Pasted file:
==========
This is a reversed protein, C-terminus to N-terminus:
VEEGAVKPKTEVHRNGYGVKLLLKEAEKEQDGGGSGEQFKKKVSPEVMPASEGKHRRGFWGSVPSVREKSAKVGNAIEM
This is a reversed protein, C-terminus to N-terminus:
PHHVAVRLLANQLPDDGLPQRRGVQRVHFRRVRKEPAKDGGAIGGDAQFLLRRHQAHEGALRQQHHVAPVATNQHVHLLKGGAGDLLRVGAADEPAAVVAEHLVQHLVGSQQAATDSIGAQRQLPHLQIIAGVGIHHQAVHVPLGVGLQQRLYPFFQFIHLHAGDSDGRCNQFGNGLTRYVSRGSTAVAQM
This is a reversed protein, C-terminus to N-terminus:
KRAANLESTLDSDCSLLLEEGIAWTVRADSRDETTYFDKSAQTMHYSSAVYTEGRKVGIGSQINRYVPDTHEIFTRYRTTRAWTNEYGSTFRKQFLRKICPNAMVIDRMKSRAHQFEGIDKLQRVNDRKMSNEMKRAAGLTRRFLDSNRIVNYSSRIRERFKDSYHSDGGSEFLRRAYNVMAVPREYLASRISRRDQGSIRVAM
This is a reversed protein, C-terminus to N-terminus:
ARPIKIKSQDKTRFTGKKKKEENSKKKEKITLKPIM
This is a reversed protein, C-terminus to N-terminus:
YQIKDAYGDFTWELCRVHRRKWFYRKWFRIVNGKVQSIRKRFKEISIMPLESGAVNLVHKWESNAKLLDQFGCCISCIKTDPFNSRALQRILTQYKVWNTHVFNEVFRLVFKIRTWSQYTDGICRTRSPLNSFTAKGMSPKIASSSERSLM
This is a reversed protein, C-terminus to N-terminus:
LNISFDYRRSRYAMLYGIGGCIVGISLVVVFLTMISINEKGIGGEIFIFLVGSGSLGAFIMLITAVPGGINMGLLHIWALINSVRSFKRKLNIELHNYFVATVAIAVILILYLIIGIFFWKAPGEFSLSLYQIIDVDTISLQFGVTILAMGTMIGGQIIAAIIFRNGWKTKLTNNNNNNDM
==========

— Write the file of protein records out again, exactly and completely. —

This is a reversed protein, C-terminus to N-terminus:
VEEGAVKPKTEVHRNGYGVKLLLKEAEKEQDGGGSGEQFKKKVSPEVMPASEGKHRRGFWGSVPSVREKSAKVGNAIEM
This is a reversed protein, C-terminus to N-terminus:
PHHVAVRLLANQLPDDGLPQRRGVQRVHFRRVRKEPAKDGGAIGGDAQFLLRRHQAHEGALRQQHHVAPVATNQHVHLLKGGAGDLLRVGAADEPAAVVAEHLVQHLVGSQQAATDSIGAQRQLPHLQIIAGVGIHHQAVHVPLGVGLQQRLYPFFQFIHLHAGDSDGRCNQFGNGLTRYVSRGSTAVAQM
This is a reversed protein, C-terminus to N-terminus:
KRAANLESTLDSDCSLLLEEGIAWTVRADSRDETTYFDKSAQTMHYSSAVYTEGRKVGIGSQINRYVPDTHEIFTRYRTTRAWTNEYGSTFRKQFLRKICPNAMVIDRMKSRAHQFEGIDKLQRVNDRKMSNEMKRAAGLTRRFLDSNRIVNYSSRIRERFKDSYHSDGGSEFLRRAYNVMAVPREYLASRISRRDQGSIRVAM
This is a reversed protein, C-terminus to N-terminus:
ARPIKIKSQDKTRFTGKKKKEENSKKKEKITLKPIM
This is a reversed protein, C-terminus to N-terminus:
YQIKDAYGDFTWELCRVHRRKWFYRKWFRIVNGKVQSIRKRFKEISIMPLESGAVNLVHKWESNAKLLDQFGCCISCIKTDPFNSRALQRILTQYKVWNTHVFNEVFRLVFKIRTWSQYTDGICRTRSPLNSFTAKGMSPKIASSSERSLM
This is a reversed protein, C-terminus to N-terminus:
LNISFDYRRSRYAMLYGIGGCIVGISLVVVFLTMISINEKGIGGEIFIFLVGSGSLGAFIMLITAVPGGINMGLLHIWALINSVRSFKRKLNIELHNYFVATVAIAVILILYLIIGIFFWKAPGEFSLSLYQIIDVDTISLQFGVTILAMGTMIGGQIIAAIIFRNGWKTKLTNNNNNNDM